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Business can play a key role in ‘building back better’

17 June 2021 Trialogue
Cathy Duff, Director at Trialogue

Cathy Duff, Director at Trialogue

Sazini Mojapelo, Group Head of Citizenship and Community Investments at Absa

Sazini Mojapelo, Group Head of Citizenship and Community Investments at Absa

Shameel Joosub, Group CEO of Vodacom

Shameel Joosub, Group CEO of Vodacom

Hillie Meyer, CEO at Momentum Metropolitan Holdings

Hillie Meyer, CEO at Momentum Metropolitan Holdings

The upcoming Trialogue Business in Society Conference focuses on post-pandemic solutions for society.

At the G7 Summit that has just taken place in the United Kingdom, the UK’s Prime Minister, Boris Johnson, expressed the need for nations to ‘build back better’ after the Covid-19 pandemic. Such a global recovery should be “based on greener and fairer foundations”.

The ‘building back better’ theme – first adopted by UN member states as one of the four priorities in the Sendai Framework for disaster recovery – has captured the imagination of leaders tasked with building a post-pandemic economy. It is against this backdrop that the upcoming Trialogue Business in Society Conference ponders what is required to bring about a more equitable and sustainable future.

The pandemic has brought us face to face with glaring injustices – for example, women have been disproportionately affected by job losses (according to Oxfam International, women around the world lost 64-million jobs in 2020, a 5% loss as against a 3.9% loss for men, costing women more than $800-billion in income) and gender-based violence has increased (UN Women have named this the “shadow pandemic”). In addition, the climate emergency has fuelled a dual crisis for pandemic-affected communities faced with natural disasters.

How can businesses faced with these challenges be a force for good in our recovery? The conference, which takes place on the mornings of 22, 23 and 24 June, focuses on three urgent themes for business, namely why organisations need to fine-tune their purpose, how ICT can help to drive gender empowerment, and why we can no longer afford to ignore the nexus between social and environmental sustainability.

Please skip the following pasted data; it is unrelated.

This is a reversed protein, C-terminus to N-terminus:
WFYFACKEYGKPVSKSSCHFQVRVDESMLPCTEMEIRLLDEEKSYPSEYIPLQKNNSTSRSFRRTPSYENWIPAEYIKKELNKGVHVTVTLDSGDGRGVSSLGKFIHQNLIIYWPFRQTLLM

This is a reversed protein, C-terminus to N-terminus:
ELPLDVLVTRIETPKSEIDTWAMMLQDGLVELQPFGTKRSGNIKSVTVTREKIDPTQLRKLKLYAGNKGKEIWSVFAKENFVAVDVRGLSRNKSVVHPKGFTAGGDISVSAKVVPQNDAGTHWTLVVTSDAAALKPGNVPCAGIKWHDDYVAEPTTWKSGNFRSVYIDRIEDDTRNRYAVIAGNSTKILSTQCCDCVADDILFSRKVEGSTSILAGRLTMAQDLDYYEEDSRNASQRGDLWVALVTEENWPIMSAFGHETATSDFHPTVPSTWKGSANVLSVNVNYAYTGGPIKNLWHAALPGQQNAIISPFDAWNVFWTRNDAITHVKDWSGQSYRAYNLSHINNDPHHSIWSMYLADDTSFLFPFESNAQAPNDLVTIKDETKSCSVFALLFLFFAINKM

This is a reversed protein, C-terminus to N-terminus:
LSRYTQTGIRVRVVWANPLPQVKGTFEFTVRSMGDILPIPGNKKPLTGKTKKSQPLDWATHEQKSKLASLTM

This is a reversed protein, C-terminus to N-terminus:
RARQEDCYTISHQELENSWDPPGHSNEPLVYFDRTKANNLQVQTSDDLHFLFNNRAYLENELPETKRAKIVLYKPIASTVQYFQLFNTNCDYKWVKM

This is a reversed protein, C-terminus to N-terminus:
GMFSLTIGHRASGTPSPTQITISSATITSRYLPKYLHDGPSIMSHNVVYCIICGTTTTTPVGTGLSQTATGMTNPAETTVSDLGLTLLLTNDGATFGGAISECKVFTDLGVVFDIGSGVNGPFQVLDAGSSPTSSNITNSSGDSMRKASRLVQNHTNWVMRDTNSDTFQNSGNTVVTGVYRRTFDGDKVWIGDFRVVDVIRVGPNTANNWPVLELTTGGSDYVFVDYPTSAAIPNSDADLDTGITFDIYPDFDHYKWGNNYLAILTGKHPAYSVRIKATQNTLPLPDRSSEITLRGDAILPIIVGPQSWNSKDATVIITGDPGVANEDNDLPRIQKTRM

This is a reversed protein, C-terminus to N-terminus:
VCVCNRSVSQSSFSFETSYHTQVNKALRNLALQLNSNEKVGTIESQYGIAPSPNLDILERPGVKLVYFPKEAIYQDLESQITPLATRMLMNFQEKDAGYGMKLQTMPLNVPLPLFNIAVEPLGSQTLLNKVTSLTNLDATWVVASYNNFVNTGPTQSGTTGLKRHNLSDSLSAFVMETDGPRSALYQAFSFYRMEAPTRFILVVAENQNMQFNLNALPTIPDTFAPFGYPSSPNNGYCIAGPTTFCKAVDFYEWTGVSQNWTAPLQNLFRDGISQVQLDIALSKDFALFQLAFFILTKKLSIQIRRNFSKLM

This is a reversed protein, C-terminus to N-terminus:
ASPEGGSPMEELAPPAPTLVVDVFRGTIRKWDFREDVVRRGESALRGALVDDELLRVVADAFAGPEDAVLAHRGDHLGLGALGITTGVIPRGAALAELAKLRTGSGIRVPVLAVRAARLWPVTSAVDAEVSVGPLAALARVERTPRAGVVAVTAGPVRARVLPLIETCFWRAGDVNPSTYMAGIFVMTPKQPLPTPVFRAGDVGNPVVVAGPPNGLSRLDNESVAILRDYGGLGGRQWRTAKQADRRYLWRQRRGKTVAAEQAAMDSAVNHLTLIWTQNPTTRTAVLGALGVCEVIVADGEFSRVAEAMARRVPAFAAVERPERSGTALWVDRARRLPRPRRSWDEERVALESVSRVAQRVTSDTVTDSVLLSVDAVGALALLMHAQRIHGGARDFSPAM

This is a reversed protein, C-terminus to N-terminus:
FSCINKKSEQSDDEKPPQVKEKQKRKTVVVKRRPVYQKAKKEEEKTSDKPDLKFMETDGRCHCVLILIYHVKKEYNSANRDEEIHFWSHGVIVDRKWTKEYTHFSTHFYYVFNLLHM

According to Trialogue director Cathy Duff, “There has seldom been such great expectation placed on the private sector to bring about a more just world. The pressures on companies have never been more intense. At the same time, companies have never had such a good opportunity to reimagine what business could and should look like. The conference looks at how the private sector has stepped up during the pandemic, but also asks what more can be done to ensure prosperity for all stakeholders in the future. We need purposeful leadership, as well as innovative thinking, to solve some of the pressing challenges facing our societies.”

Group CEO of Momentum Metropolitan Holdings Hillie Meyer will deliver the executive overview on the morning of 22 June, the first day of the conference.

“Trialogue has designed a conference that is particularly relevant in the current uncertain and challenging times, when all leaders across the world have been reminded of their responsibility to society,” he says. “Business leaders have an important role to play – and in many countries around the globe, businesses have handled the pandemic better than governments. Politicians have always been criticised for their lack of ethics, but their inability to have empathy for their voters is a growing concern.”